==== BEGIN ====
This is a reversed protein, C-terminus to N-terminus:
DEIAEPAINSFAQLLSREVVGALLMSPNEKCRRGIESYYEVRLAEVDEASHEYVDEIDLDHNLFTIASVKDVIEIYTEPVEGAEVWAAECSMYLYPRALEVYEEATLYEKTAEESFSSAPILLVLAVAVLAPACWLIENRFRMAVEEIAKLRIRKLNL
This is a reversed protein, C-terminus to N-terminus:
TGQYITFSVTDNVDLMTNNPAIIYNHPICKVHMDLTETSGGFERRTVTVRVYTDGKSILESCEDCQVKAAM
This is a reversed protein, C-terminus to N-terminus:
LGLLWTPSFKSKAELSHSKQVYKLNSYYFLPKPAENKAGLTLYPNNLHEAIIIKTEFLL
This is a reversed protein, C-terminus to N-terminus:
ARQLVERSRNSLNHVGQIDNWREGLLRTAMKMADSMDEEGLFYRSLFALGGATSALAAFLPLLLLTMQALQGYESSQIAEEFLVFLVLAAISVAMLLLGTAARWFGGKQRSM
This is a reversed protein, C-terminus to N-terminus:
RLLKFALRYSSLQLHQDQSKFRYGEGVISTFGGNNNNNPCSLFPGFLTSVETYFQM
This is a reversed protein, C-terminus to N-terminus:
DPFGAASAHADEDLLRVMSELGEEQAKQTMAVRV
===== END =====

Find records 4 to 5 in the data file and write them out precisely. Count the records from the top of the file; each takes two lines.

This is a reversed protein, C-terminus to N-terminus:
ARQLVERSRNSLNHVGQIDNWREGLLRTAMKMADSMDEEGLFYRSLFALGGATSALAAFLPLLLLTMQALQGYESSQIAEEFLVFLVLAAISVAMLLLGTAARWFGGKQRSM
This is a reversed protein, C-terminus to N-terminus:
RLLKFALRYSSLQLHQDQSKFRYGEGVISTFGGNNNNNPCSLFPGFLTSVETYFQM